How to Break in a Glove

Written By: Eric Tyler

How to Break In Your Glove

How Important is it to Break in Your Glove The RIGHT Way? 

In a sport full of superstitions none are more prevalent than the sacred relationship between an infielder and his glove. They will go to extended measures to keep it intact including carrying it onto planes as a carry on (seriously). The reason they are so cautious with their glove is that it is broken in exactly how they like it and they don’t want to lose that. 

Breaking in a glove is always an interesting topic. From baking it in the oven, covering it in shaving cream, and even lathering it in vaseline, athletes go to drastic measures to make their glove feel like an extension of their hand.

  • And, that’s what it has to be, an extension of their hand.
  • So how can the molding of the glove benefit and play a role in the success of the fielder? Does the break-in make that big of a difference?
  • Can the way you break in a glove result in more errors?
  • Let’s take a dive into how an infielder can break in their glove to positively affect their defense. 

1. Breaking in Your Glove- Finger Placement

There are two main strategies and set-ups when it comes to finger placement in the glove.

Straight up (All five fingers separate in the web): when all five fingers are placed in different finger holes in the glove, and two in the pinkie: when the pinkie and ring finger are placed together in the pinkie hole of the glove.

  • This is solely a preference for what is comfortable for the fielder. I’ve heard of organizations mandating their infielder to use the straight-up method because of their belief that it leads to more control of the glove.

Two-Pinkie Method: However, if you have a youth fielder who may no be equipped with the adequate hand strength to close the glove on command, try out the two in the pinkie method.

  • This tends to give the athlete more pressure on the edges of the glove and leads to easier open and closing.
Break in Your Glove Straight Up
Break in Your Glove Two Pinky

2. Breaking in Your Glove- Open Pocket

To be honest this is the main culprit of my desire to write this article.

  • If I have to watch another youth fielder comes in for their fielding lesson and attempt to field a ball, whether hit or thrown and reach out for the ball with the pocket or web of their glove closed, I will punt the glove over our building.
  • To be clear, I’m not talking about squeezing the glove too early, I’m talking about having a glove broken in in such a way that when the glove is resting the pocket is completely closed.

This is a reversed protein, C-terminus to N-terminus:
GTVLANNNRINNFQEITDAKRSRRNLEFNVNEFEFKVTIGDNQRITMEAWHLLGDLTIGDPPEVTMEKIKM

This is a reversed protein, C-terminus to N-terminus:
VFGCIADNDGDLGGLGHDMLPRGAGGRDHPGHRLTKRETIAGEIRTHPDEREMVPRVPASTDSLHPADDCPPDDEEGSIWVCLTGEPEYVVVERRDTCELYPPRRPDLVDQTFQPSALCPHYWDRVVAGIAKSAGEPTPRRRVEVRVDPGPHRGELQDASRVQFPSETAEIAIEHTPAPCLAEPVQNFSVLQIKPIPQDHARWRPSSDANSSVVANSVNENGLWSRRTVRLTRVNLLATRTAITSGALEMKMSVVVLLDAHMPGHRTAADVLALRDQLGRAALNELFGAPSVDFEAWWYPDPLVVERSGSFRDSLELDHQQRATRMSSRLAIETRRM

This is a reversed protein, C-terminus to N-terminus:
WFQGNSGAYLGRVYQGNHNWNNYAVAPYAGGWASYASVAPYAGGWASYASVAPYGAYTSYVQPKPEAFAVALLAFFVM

• If we’re relying on a youth infielder to have to flex their hand to properly open their glove, then we’re in some trouble.

Here is an example of how a glove should properly lie with a baseball in it.

Screen Shot 2020-03-05 at 1.59.53 PM

3. Breaking in Your Glove- Funnel to the Pocket

An infielder has to not only field the ball well but also has to exchange to their hand and throw at an extremely quick rate.

  • Part of a quick exchange is knowing where the ball will be in their glove. If the ball funnels to a different part of the pocket every time the ball is caught, the fielder has to reach in and search for the ball.
  • But, if the glove is formed in a way that funnels the ball to the same spot of the pocket, the fielder knows where to go every time.
  • The fingers of the glove should act as a funnel towards the pocket. I often see fielders roll or fold the fingers of their glove in towards the palm which gives me anxiety.
  • The fold creates a lip that can affect the hop of the ball. Think about how a shovel works. The flat edge allows the dirt to direct to the same spot on the shovel.
  • Make the fingers of your glove a shovel to make the surface bigger. The bigger the surface, the more likely you are to make the catch.
Break in Your Glove Tulo
Troy Tulowitzki Perfectly Broken in Glove
Break in Your Glove Arenado
Nolan Arenado Perfectly Broken in Glove

Make More Plays by Breaking in Your Glove Correctly

How you break in a glove involves preference and what the infielder likes. However, more needs to go into it than just looking cool. How the glove is broke in is vital to how the ball is caught and transferred. Give your fielder the advantage of having the proper break-in for their position.

  • Middle infielders need their gloves to stay tight to create a smaller pocket which allows for easier transfers on double plays.
  • However, third-basemen need wider pockets for diving plays down the line and slow rollers.

Understand how to blend comfort and necessity when it comes to breaking in a glove. It may be the difference in a couple of errors throughout the year. We all know, baseball is a game of inches.

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